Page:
It was the photo of the kookaburra that reminded me. But it wasn’t the kookaburra’s laugh!  Our kookaburra laugh : the one we did as a group…

CC BY-SA 3.0 File:Blue Winged Kookaburra - Berry Springs - Northern Territory - Australia.jpg Created: 18 April 2014

CC BY-SA 3.0
File:Blue Winged Kookaburra – Berry Springs – Northern Territory – Australia.jpg
Created: 18 April 2014

At laughter yoga : a group activity where people gather and voluntarily laugh until they don’t have to!!!

But how did I find it? By accident. It’s 2004 and I’ve hurt my back. With little relief in sight, I discover that my work is providing free massages and I sign up.

After a few sessions, my back came good. But then the masseuse started talking to me (isn’t it usually the other way around?).

I mentioned I was separated and wanted to meet new people. And she had an idea.

 She suggested I take the ferry to New Farm Park  in Brisbane and try laughter yoga.
I checked the web site. I set my alarm early that Saturday morning. And sidled to the ferry at South Bank. And alighted near the second Moreton Bay fig tree.

I had already passed the people practising tai chi. And the  group wielding sticks instead of light sabres. My first thought was somehow laughter yoga can’t be out of place at all.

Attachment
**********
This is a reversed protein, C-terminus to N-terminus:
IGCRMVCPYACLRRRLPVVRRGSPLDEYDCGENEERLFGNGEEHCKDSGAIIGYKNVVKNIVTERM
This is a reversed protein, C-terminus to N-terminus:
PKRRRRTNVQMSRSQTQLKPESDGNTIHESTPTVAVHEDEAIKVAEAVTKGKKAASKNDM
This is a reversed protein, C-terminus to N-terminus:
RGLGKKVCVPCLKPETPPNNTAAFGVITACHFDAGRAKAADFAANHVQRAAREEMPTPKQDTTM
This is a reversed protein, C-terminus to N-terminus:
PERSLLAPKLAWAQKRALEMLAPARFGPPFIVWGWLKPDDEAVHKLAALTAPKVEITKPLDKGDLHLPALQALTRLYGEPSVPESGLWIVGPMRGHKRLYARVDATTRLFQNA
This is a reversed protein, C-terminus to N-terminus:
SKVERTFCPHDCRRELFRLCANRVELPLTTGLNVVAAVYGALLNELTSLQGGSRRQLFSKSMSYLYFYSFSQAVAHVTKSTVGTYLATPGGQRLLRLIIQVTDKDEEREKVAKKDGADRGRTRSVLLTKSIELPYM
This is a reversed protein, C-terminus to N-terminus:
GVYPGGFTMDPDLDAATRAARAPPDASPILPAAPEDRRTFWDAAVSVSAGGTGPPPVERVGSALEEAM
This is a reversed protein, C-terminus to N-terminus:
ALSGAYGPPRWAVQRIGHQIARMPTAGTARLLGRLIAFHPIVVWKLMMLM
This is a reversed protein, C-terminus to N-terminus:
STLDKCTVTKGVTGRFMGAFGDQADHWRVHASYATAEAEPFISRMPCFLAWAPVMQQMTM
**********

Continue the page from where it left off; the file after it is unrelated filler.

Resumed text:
When I arrived a small group of people had gathered. I couldn’t tell the regulars from the new starters.

When the leader arrived we began. By introducing ourselves…with a laugh. And each time it was the same for me. I felt silly at first. But then the awkwardness passed. And then, I don’t care what anyone thinks, I’m laughing anyway.  It helped that every so often people would walk past and start laughing for no reason too!

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The exercises would vary week from week and are too many to mention.  One of the most notable was the belly laugh. The aim was to laugh so deeply that the laugh went to your belly and feel it as you did so. If done right, your whole body quivered! 


But the one I loved was the kookaburra laugh. One of our regulars would lead this. She would stand in the middle of the group. It sounded just like the far away cackle. As she continued she would lean over and you could just hear her laugh. Then she would stand up and extend her arms high as she laughed louder and louder. The best part was that she was the perfect mimic of a real kookaburra. In the end it was contagious. And it worked everytime.



Every so often I hear a kookaburra. And start laughing for no reason. For the lesson I learnt was you can (and should) laugh anywhere and anytime regardless of circumstances. That was priceless.